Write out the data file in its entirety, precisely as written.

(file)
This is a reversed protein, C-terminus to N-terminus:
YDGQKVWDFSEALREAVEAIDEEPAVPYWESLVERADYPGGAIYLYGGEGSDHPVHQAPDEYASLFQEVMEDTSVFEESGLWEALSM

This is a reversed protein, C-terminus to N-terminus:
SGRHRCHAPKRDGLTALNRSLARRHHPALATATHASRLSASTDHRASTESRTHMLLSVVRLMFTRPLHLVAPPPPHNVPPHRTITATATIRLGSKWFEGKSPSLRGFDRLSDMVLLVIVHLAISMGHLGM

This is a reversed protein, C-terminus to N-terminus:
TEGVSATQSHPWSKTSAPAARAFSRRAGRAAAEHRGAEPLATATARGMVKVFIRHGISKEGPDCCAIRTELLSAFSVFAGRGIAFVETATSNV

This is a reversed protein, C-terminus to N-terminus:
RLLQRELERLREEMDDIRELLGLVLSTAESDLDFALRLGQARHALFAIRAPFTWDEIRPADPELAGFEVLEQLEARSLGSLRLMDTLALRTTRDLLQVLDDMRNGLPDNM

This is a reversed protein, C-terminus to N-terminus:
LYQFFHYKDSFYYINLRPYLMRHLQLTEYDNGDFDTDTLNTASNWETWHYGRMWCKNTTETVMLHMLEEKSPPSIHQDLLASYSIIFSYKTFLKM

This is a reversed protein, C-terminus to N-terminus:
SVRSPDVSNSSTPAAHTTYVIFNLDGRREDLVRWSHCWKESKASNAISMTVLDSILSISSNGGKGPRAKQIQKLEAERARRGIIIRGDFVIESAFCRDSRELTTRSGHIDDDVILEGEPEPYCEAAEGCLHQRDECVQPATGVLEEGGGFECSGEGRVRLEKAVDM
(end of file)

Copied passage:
This is a reversed protein, C-terminus to N-terminus:
YDGQKVWDFSEALREAVEAIDEEPAVPYWESLVERADYPGGAIYLYGGEGSDHPVHQAPDEYASLFQEVMEDTSVFEESGLWEALSM

This is a reversed protein, C-terminus to N-terminus:
SGRHRCHAPKRDGLTALNRSLARRHHPALATATHASRLSASTDHRASTESRTHMLLSVVRLMFTRPLHLVAPPPPHNVPPHRTITATATIRLGSKWFEGKSPSLRGFDRLSDMVLLVIVHLAISMGHLGM

This is a reversed protein, C-terminus to N-terminus:
TEGVSATQSHPWSKTSAPAARAFSRRAGRAAAEHRGAEPLATATARGMVKVFIRHGISKEGPDCCAIRTELLSAFSVFAGRGIAFVETATSNV

This is a reversed protein, C-terminus to N-terminus:
RLLQRELERLREEMDDIRELLGLVLSTAESDLDFALRLGQARHALFAIRAPFTWDEIRPADPELAGFEVLEQLEARSLGSLRLMDTLALRTTRDLLQVLDDMRNGLPDNM

This is a reversed protein, C-terminus to N-terminus:
LYQFFHYKDSFYYINLRPYLMRHLQLTEYDNGDFDTDTLNTASNWETWHYGRMWCKNTTETVMLHMLEEKSPPSIHQDLLASYSIIFSYKTFLKM

This is a reversed protein, C-terminus to N-terminus:
SVRSPDVSNSSTPAAHTTYVIFNLDGRREDLVRWSHCWKESKASNAISMTVLDSILSISSNGGKGPRAKQIQKLEAERARRGIIIRGDFVIESAFCRDSRELTTRSGHIDDDVILEGEPEPYCEAAEGCLHQRDECVQPATGVLEEGGGFECSGEGRVRLEKAVDM